On Sunday Eileen and I took a walk at the Griffy Nature Preserve, and even though it had been dry for the past week, we found a plethora of mushrooms along the trail. First up were several varieties of Boletes, most with a yellow pore surface (they have pores rather than gills.) None were the desirable Boletus edulis, which has a white pore surface.
Next we came upon a log covered with oyster mushrooms (Pleurotus ostreatus), and although I’ve seen them cultivated, but this is the first time I’d found them wild. They on several logs along the path, it was amazing to see so many.
The best find of the day was the lactarius indigo, afaik, the only blue mushroom in the midwest. I’ve not seen one for a decade, and here there were several specimens along the path. They are edible, but we did not take any. They had been knocked over by a previous hikers, so I got some good pictures of the otherworldly color of their gills.
The other morning I came out of our house (half a block from Atwater), and found this guy munching on our bird food, and just snacking on anything he could find. What, me worry? He walked forward and sniffed in my direction, so I did the same, it was a standoff. I went my way, and he did the same.
Jojo and I have been out yakking and canoeing on Lake Monroe this August, and reecently we got to watch a full grown (big) bald eagle circle above us. The wings were significantly larger that a buzzard, and we could clearly see the white head and tail. I grabbed the camera and got this low-res, fuzzy view, but you can make out the white, and the silhouette is all eagle.
The next week, we saw one in a dead tree overlooking the water. We paddled past and stopped to go swimming. After a while we saw one, then another eagle fly over head. First we heard a very unusual calls from the trees where we saw the first eagle, a descending series of resonant tones. The the other full grown and a juvenile were on the shore opposite us, and they called back. We were just out of the water when one of them circled above us, and then flew to the other side of the bay, and dived at the water. We didn’t see anything in the claws, but we were not sure.
Eileen and I vacationed in Chicago in August, and on the first day we rented a tandem bike at Millennial Park, and started riding north. We found the path a bit crowded, but everyone seems to get along fine, no crashes. We passed the volleyball courts, and rode out on a pier. I got my feet wet, and we gazed at the water.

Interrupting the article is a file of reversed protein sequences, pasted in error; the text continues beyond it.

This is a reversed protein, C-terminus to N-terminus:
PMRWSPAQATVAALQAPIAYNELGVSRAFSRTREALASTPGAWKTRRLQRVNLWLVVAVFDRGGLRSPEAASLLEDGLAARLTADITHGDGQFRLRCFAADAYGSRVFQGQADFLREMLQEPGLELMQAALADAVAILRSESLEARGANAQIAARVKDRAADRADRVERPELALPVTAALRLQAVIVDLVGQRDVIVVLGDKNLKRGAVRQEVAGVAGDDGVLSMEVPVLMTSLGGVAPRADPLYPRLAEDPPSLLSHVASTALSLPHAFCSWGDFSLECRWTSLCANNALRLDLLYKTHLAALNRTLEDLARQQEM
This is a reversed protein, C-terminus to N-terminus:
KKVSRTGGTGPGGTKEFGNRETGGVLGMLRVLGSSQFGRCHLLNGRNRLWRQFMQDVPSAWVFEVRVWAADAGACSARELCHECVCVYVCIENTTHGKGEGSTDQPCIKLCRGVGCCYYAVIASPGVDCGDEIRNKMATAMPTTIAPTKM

We move back down the lake path to the Chicago River, then rode across the bridge, which is quite a scene, bikes, skaters, peds, and cars all sharing the space. We got back within our 2 hour rental time even though we goofed around a bunch at the lagoon and zoo.
Shirley Springs is a great place to visit in the summer. I stopped by on the way back to the Mother Hubbard’s Cupboard ride headquarters at Karst Farm Park on Saturday. The Leonard Springs Nature Park is a couple of miles southwest of the square on Leonard Spring Road. It has 95 acres of woodland ridge and valley, and several springs. There is an iron walkway from the top of the ridge to the emergence of the Shirley Springs about half way down.
The water was cold and refreshing on a 90 degree day, and with the recent rains, running at full force. This spring I found the small white Trillium grandiflorum all along the hillside. The valley used to be a lake (which supplied city water for a few years), and as a wide variety of vegetation.
We have played for several years at Bloomington’s Wonderlab during their Meet the Instruments program. Here’s a video of us doing the old Harry Reser song “I’m Gonna Let that Bumblebee Be!” The sound has a lot of echo, and a lot of kid sounds, but that is how it was!
I sometimes find riding in the summer a bit of a chore, for me the heat is more of a problem than the cold of winter. The hills around here are already a test, but add 90 degrees with 90% humidity, and even the shortest climbs have will have you sweating and overheated. But this summer has been quite different, July was cool and rainy, and there were only 2 days that the temperatures hit 90 all summer. This made for good riding weather, and we took several trips to the Morgan-Monroe Forest north of Bloomington. The map here shows our route for one ride in July, when we went out SR 45 to Tunnel Road, then took Shilo to Anderson Rd. It is a short distance to Bean Blossom Rd, which climbs nearly 300 feet over a mile and a quarter.
After a couple of miles of the county’s best ridge riding (along Forest Rd.), we headed back to town on old 37, climbing Firehouse Hill with no problem, it is long but not steep, but I kinda pooped out on the last long climb through Cascades, and then up College Ave.